innervate

[ih-nur-veyt, in-er-veyt]
verb (used with object), in·ner·vat·ed, in·ner·vat·ing.
  1. to communicate nervous energy to; stimulate through nerves.
  2. to furnish with nerves; grow nerves into.

Origin of innervate

First recorded in 1865–70; in-2 + nerve + -ate1
Can be confusedenergize enervate innervate invigorate
Dictionary.com Unabridged Based on the Random House Unabridged Dictionary, © Random House, Inc. 2018


Examples from the Web for innervated

Historical Examples of innervated

  • All the muscles belonging to this oral chamber are of the visceral type, and are innervated by the trigeminal nerve.

    The Origin of Vertebrates

    Walter Holbrook Gaskell

  • There is, however, another muscle—the Retractor oculi—belonging to the same group which is innervated by the VIth nerve.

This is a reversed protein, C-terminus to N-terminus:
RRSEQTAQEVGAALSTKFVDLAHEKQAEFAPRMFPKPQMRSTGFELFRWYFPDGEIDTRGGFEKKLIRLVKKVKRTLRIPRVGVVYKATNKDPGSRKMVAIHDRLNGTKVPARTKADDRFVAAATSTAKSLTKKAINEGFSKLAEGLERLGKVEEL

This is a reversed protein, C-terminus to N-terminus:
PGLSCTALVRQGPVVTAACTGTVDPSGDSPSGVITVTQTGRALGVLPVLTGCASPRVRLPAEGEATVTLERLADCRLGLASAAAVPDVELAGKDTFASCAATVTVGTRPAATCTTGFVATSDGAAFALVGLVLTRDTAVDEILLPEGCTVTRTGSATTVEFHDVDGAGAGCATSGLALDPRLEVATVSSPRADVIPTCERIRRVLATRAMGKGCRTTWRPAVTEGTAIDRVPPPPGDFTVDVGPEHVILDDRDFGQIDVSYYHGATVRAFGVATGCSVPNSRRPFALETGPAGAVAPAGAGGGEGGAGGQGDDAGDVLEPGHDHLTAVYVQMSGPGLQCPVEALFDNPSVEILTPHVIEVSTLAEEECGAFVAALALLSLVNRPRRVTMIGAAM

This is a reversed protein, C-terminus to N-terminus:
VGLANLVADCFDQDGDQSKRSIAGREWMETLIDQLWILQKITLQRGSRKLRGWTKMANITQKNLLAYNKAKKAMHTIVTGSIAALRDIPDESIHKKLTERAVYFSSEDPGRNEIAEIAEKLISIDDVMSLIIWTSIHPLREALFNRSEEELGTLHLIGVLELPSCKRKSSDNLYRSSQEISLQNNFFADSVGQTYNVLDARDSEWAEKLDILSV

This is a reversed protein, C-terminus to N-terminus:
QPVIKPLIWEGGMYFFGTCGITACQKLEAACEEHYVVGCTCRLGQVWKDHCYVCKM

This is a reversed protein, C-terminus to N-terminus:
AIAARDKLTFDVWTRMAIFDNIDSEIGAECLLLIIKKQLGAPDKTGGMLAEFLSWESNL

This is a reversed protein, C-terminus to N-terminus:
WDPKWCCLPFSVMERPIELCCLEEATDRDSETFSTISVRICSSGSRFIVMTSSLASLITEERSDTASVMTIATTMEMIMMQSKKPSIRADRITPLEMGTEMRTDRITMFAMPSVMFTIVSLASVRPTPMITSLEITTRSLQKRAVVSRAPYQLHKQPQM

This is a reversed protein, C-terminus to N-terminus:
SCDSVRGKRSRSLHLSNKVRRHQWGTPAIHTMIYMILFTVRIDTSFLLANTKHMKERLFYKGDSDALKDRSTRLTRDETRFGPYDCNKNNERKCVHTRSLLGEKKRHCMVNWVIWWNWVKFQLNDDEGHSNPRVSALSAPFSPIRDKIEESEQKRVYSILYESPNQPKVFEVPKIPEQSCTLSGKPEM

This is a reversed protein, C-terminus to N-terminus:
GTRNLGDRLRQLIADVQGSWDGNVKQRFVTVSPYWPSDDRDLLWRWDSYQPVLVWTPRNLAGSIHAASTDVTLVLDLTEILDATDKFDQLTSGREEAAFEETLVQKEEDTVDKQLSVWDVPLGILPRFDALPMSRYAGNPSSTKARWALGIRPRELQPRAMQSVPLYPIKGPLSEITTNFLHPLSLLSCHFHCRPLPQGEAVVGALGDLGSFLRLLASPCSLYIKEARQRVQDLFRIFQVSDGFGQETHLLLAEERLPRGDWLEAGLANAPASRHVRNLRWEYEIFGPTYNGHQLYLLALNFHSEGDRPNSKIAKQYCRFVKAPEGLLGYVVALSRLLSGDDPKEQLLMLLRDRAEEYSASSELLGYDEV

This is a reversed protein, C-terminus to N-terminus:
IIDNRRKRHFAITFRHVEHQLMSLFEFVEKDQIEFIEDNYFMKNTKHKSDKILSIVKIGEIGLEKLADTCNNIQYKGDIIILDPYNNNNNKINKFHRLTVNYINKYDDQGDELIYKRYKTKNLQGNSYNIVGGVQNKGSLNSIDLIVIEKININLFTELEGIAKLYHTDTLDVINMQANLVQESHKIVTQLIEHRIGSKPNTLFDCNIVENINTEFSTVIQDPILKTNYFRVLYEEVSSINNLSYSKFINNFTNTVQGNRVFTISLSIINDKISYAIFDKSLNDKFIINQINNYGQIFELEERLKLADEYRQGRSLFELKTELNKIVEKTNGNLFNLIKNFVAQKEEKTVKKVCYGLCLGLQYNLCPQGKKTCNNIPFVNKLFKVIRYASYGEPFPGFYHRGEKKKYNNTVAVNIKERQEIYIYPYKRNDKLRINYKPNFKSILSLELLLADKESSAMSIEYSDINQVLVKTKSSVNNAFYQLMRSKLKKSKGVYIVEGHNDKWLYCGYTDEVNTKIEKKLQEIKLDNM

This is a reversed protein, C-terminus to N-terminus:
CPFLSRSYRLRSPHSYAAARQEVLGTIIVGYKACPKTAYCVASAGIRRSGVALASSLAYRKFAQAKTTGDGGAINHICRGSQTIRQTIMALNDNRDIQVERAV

The Origin of Vertebrates

    Walter Holbrook Gaskell


British Dictionary definitions for innervated

innervate

verb (tr)
  1. to supply nerves to (a bodily organ or part)
  2. to stimulate (a bodily organ or part) with nerve impulses
Derived Formsinnervation, noun
Collins English Dictionary - Complete & Unabridged 2012 Digital Edition © William Collins Sons & Co. Ltd. 1979, 1986 © HarperCollins Publishers 1998, 2000, 2003, 2005, 2006, 2007, 2009, 2012

Word Origin and History for innervated

innervate

v.

1870, from in- (2) "in" + Latin nervus (see nerve) + -ate. Probably rather a back-formation from innervation (1832). Related: Innervated. Innervation in psychology is from 1880.

Online Etymology Dictionary, © 2010 Douglas Harper

innervated in Medicine

innervate

[ĭ-nûrvāt′, ĭnər-]
v.
  1. To supply an organ or a body part with nerves.
  2. To stimulate a nerve, muscle, or body part to action.
The American Heritage® Stedman's Medical Dictionary Copyright © 2002, 2001, 1995 by Houghton Mifflin Company. Published by Houghton Mifflin Company.